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The Battalion

The Student News Site of Texas A&M University - College Station

The Battalion

The Student News Site of Texas A&M University - College Station

The Battalion

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Wiley Lecture Series: The Environment and Our Posterity

WILEY+Lecture+Series
Photo by Photo by Angelina Alcantar
WILEY Lecture Series

Three panelists from diverse academic backgrounds convened Wednesday night in the Memorial Student Center for “The Environment and Our Posterity.” The event, hosted by Wiley Lecture Series, aimed to discuss various environmental concerns and how the United States Constitution creates a framework for citizens to take action in the collective environmental interest.
Professor of Law Timothy Mulvaney served as the lead panelist Wednesday night, alongside Professor of Geography Dr. Wendy Jepsen and Directory of the Texas Public Interest Research Group Bay Scoggin. Jepsen and Scoggin began the event by discussing how their disciplines interact with environmental concerns.
“The Constitution is a framework that opens up possibilities to obtain what could be seen as justice, but in and of itself is not justice,” Jepson said.
Jepsen defined environmental justice as the even distribution of environmental risks and burdens among different social, economic and ethnic groups, emphasizing that it could include a disproportionate enforcement of environmental laws and regulations depending on the communities affected by burdens like pollution.
“Participation in environmental decision making is critical to thinking through what justice is. It’s not just an outcome,” Jepson said.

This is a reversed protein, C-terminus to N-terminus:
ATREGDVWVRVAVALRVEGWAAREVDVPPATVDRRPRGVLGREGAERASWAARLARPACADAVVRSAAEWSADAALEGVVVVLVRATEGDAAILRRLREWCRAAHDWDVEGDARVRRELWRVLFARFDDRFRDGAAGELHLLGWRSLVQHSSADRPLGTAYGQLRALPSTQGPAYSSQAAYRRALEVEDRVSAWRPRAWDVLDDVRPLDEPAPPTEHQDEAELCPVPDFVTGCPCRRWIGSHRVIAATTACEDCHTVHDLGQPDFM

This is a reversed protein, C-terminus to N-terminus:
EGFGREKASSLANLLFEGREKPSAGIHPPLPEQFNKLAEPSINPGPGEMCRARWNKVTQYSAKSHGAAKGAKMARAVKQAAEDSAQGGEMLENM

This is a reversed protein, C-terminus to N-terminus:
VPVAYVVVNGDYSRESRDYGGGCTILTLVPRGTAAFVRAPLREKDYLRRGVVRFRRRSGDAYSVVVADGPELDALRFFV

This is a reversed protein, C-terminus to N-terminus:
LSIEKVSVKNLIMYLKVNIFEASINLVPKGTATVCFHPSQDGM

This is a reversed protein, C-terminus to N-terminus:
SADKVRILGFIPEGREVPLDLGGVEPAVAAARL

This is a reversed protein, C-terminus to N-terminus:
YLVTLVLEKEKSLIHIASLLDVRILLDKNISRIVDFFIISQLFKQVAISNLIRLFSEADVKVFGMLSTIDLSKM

Jepsen’s speech outlined the importance of the First Amendment right to protest and assembly as a cornerstone of environmental change. The recent struggles in Flint Michigan and Standing Rock served as examples of First Amendment successes, according to Jepsen.
Scoggin described himself as an advocate for the public’s interest, with his hands in different pots, applying his trade widely.
“I work in every field that I can, which is great for my ADD but terrible for my productivity,” Scoggin said. “The environment being good, being safe and being healthy is good for all of us. Every single one of us has a vested stake in a safe and healthy environment.
Mulvaney took the floor to speak about and advise against organizations that have an interest in spreading misinformation about the environment and deregulating industry standards.
Following along with the Constitution-themed presentation, Scoggin explained the importance of government in solving environmental problems.
“How do we solve these collective action problems? Well typically in situations where the market will not provide a solution that is beneficial, the government is the organization that steps in and says ‘No, we are the people and we have a vested interest in all of the citizens of this land,’” Scoggin said.
Scoggin said the government is the organization that should be regulating, prohibiting, taxing and incentivizing actions that would lead to a better environment for all Americans.
At the conclusion of the panelist speeches, a question and answer session began with the common question of ‘At what point do we have to give up economic growth and viability to pursue environmental protectionism?’
“Environmental protectionism and economic growth is a false binary that is overused,” Jepsen said. “It really doesn’t address the fact that you can have prosperity that is woven into environmental policies that protect the environment.”
The audience’s engagement at the event shed light on the new wave of environmental protection’s social importance, Mulvaney said.

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    Photo by Photo by Angelina Alcantar

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